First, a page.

Effectiveness and safety of elective surgical procedures to improve wound healing and reduce re-ulceration in diabetic patients with foot ulcers


Lawrence A. Lavery, Department of Plastic Surgery, University of Texas Southwestern Medical Center, 1801 Inwood Road, Dallas, TX, USA.

E-mail: lklavery@yahoo.com


The objective is to evaluate the effectiveness and safety of surgical off-loading to heal diabetic foot ulcers and prevent ulcer recurrence. Usually, structural foot deformities such as hallux rigidus, hammertoe deformities and equinus of the ankle contribute to abnormal pressure and shear forces and non-healing foot ulcers. Elective surgery to remove the deformity and restore joint mobility has been shown to be safe and effective to improve wound healing of recalcitrant ulcer and to reduce the risk of re-ulceration. Unfortunately, there is very little high-level evidence to help guide patient selection or to compare clinical outcomes. Copyright © 2012 John Wiley & Sons, Ltd.

Aetiology of foot ulcers

Ulceration is a major risk factor for lower extremity amputation. Foot ulcers precede lower extremity diabetic amputations more than 80% of the time [1]. So, healing ulcers and preventing re-ulceration should be a main focus in amputation prevention. The most frequent factors that contribute to ulceration are unrecognized repetitive injury, peripheral sensory neuropathy with loss of protective sensation, limited joint mobility and structural foot deformity [2]. Structural foot deformities such as hallux valgus and hallux rigidus are associated with ulceration of the great toe and first metatarsal. Equinus deformity, limited ankle joint dorsiflexion, is associated with ulcers on the ball of the foot; and hammertoe deformities are associated with ulcers on the tip of the toes, on the dorsum of the toes and between the toes.

Diabetic foot ulcers are difficult to heal, and once healed, there is a high rate of ulcer recurrence. Conventional measures to heal diabetic foot ulcers are often ineffective. Margolis et al. conducted a meta-analysis of the control arms of randomized clinical studies in which patients received ‘standard therapy’. Only 24% and 31% of wounds healed in 12 and 20 week of studies, respectively [3]. Ulcers that do not respond to standard therapies such as debridement, vascular assessment, infection control, pressure reduction and local wound care should be assessed for uncorrected pressure and shear forces at the ulcer site as a result of structural foot deformity or limited joint mobility.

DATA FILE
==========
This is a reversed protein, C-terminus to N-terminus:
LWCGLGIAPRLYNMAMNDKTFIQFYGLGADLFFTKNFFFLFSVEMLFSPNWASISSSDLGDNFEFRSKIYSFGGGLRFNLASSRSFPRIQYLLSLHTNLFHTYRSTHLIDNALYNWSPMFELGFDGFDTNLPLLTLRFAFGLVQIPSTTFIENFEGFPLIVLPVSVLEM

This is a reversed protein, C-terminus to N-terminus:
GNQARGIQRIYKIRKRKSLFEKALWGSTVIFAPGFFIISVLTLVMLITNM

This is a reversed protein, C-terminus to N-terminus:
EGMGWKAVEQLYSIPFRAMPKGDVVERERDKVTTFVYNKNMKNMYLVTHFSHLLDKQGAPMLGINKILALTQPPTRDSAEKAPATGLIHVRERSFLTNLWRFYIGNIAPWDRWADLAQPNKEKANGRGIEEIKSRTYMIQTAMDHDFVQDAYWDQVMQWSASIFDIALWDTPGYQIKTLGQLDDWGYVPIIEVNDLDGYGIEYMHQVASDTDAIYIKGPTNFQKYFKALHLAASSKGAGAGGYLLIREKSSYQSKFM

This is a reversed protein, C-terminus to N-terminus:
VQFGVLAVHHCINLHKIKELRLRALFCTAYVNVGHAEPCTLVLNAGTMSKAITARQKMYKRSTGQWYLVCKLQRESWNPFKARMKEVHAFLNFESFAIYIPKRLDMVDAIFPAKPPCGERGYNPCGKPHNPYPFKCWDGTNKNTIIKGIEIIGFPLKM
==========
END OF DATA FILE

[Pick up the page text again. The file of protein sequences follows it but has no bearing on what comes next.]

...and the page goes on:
Ulcer recurrence with standard care

After diabetic foot ulcers heal, patients experience a high rate of re-ulceration. The high rate of recurrence is often because deformity and limited joint mobility persist, despite conventional non-surgical measures to protect the foot from re-injury. Traditional therapies to prevent ulcer recurrence are effective, but even when they are provided, recurrence is high. Recurrence ranges from 30% to 87% [4-6]. Different methods to prevent re-ulceration have been proposed including shoes and insoles, education, regular foot care, home temperature monitoring and silicone injections to augment the fat pad on the sole of the foot. Therapeutic shoes and insoles have been shown to be effective in reducing ulcer recurrence, but the rate of re-ulceration is still unacceptably high. Chantelau reported a recurrence rate of 42% in patients wearing cushioned insoles as compared with 87% when patients wore their own shoe [4]. Dargis proposed the use of a multidisciplinary approach in managing patients with previous ulceration. He reported a recurrence rate of 30.4% in patients who received prevention therapies compared with 58.4% in patients who used self-selected shoes [5]. The ulcer recurrence rate is high because the underlying causal factors in the pathway to ulceration are usually inadequately treated with shoes and insoles and education. Without eliminating the underlying risk factors in the ulcer pathway, recurrence at the same site is very high.

Who is a candidate for elective surgery?

Surgical correction of the structural deformity is an option to heal ulcers and reduce the risk of recurrence [7-10]. However, the risk of surgery is a universal concern. The healing potential of persons with diabetes is difficult to assess. These patients have multisystem disease including poorly controlled diabetes, microvascular and macrovascular diseases, chronic kidney disease, nutrition and immunopathy. Patient compliance, tobacco use, mobility and social factors should be considered when selecting potential surgical candidates. Most of the literature in this area is descriptive and predominately composed of retrospective cohort studies. There is only one prospective randomized clinical study that evaluates an elective surgical procedure, Achilles tendon lengthening, compared with conventional ulcer therapy. Despite the higher risk associated with diabetes for poor healing and infection, elective surgery seems to be safe, to improve ulcer healing and perhaps most importantly, to reduce the risk of re-ulceration.